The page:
Perhaps we are too easily fascinated with share price levels and slicing and dicing stock market data, but we couldn't help but notice that the recent venture by Boeing Co (NYSE:BA) shares to an all-time high above $160 placed them well beyond levels that (not so very long ago) would have elicited calls for a stock split. Though always an event that smacked of the "faux bullish," the idea of a 3-for-1 split (whereby the share price would be cut by a third, at the same time as total outstanding shares were tripled) was to cause a company's share price (generally considered "high") to appear more reasonably valued (though theoretically, as no one was really fooled by this "sleight-of-hand").
Or (take your pick), it was said that the post-split share price would allow investors previously "priced out" from purchasing those "expensive" shares to experience those previously forbidden fruits at reduced share prices (plausible only back in the ancient days of insanely high brokerage commissions, plus ridiculous fees exacted for the déclassé act of purchasing "odd lots" of less than 100 shares).
So is BA's share price a testimonial to the defeat of the always-feeble rationale for stock splits finally being exposed to the rational light of day and being justifiably found wanting? Perhaps. But BA is also a component of the Dow Jones Industrial Average. And of the 30 stocks included in the Dow, fully 13 (including BA) currently trade in the triple digits (while just four trade below $40). And the funny thing about the Dow is that it's "price-weighted" -- which means the higher the share price, the greater the company's influence on the Dow. And in these days of indexing and ETFs, it is doubtful many CEOs of blue-chip companies are looking to curb the money that flows from these investment sources by voluntarily reducing their share price (as through the mechanism of a stock split). Which may someday result in a renaming of the Dow Jones Industrial Average to something like the "Dow Mega-Priced Stock Average." And yes, we have strayed a bit here.
But there is a major bullish takeaway for playing call options on companies like BA that "fit the Dow profile" -- namely, these stocks have been attracting major inflows of investor money with regularity due to the indexing/ETF phenomenon, and this process has significantly accelerated in the aftermath of the presidential election and -- more specifically and more recently -- with the advent of "Dow 20,000 fever."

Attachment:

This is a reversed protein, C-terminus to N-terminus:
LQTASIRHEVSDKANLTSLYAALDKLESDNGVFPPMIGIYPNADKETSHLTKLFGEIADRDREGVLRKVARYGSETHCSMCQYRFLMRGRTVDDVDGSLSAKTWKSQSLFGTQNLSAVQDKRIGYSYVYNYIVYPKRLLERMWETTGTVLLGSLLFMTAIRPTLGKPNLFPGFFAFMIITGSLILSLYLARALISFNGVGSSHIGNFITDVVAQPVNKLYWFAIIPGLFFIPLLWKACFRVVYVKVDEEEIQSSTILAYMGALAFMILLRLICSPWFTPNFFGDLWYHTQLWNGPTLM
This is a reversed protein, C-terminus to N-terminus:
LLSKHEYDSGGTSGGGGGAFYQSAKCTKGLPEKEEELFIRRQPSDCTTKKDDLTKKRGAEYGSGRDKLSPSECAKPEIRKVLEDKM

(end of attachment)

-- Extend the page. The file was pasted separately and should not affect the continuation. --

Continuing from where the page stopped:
There is not much to parse from BA's fundamentals that's of specific relevance to a call option trade -- as you have your basic $100 billion aerospace & defense behemoth that still manages to churn out low-end double-digit earnings growth. But there is a lot to like in BA's technicals, on display on the accompanying chart.
Most obvious is the fact that the shares recently took out the all-time high at $158.75 that had reigned for 22 months, not long after clearing a 50% gain from the depths of the February 2016 lows. But what appeals to us most of all as call option buyers is it appears that -- after almost three years of sloppy, directionless price action -- the shares are now entering a period of steadily uptrending price movement amidst low volatility. This was previously the case over two periods in wildly bullish 2013 ("A to B," and then "B to C" on the chart -- a period over which BA gained almost 80%). Low volatility uptrends are particularly beneficial to call option buyers, as the gains accrued in the rallying phases are less likely to be negated by brief, but sharp pullbacks that eat up precious time for the option holder.
We'd also note from the chart the sharp spike in volatility that took place near the February 2016 bottom, and the subsequent decline in volatility (to the lower end of the range for BA over this five-year period). And this sharply reduced level of volatility is reflected in sharply reduced BA option premium levels so that, should the low-volatility rally continue as we expect, sharply increased leverage will accrue to BA call option buyers. Our recommended BA call option would achieve its target profit of 200% over the holding period on a 15% rally by BA to the $180 area, and this does not appear to be too much of a stretch over a three-month period.
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